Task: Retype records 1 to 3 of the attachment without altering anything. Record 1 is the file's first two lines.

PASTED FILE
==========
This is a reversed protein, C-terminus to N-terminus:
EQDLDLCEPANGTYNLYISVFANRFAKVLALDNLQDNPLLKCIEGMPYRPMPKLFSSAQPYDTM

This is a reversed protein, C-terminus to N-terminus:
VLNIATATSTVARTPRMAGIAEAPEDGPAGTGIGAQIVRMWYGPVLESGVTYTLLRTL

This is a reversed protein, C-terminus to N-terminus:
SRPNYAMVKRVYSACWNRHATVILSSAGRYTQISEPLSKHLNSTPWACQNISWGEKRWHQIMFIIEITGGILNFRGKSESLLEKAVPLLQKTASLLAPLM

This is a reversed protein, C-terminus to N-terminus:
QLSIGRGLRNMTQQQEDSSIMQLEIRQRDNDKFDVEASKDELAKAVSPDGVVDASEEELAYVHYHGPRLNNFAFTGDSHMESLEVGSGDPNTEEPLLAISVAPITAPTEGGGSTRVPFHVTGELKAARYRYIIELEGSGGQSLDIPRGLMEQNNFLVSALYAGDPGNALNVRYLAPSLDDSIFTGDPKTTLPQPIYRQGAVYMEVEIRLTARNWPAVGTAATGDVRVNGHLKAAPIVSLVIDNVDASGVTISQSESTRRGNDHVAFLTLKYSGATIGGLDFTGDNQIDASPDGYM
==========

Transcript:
This is a reversed protein, C-terminus to N-terminus:
EQDLDLCEPANGTYNLYISVFANRFAKVLALDNLQDNPLLKCIEGMPYRPMPKLFSSAQPYDTM

This is a reversed protein, C-terminus to N-terminus:
VLNIATATSTVARTPRMAGIAEAPEDGPAGTGIGAQIVRMWYGPVLESGVTYTLLRTL

This is a reversed protein, C-terminus to N-terminus:
SRPNYAMVKRVYSACWNRHATVILSSAGRYTQISEPLSKHLNSTPWACQNISWGEKRWHQIMFIIEITGGILNFRGKSESLLEKAVPLLQKTASLLAPLM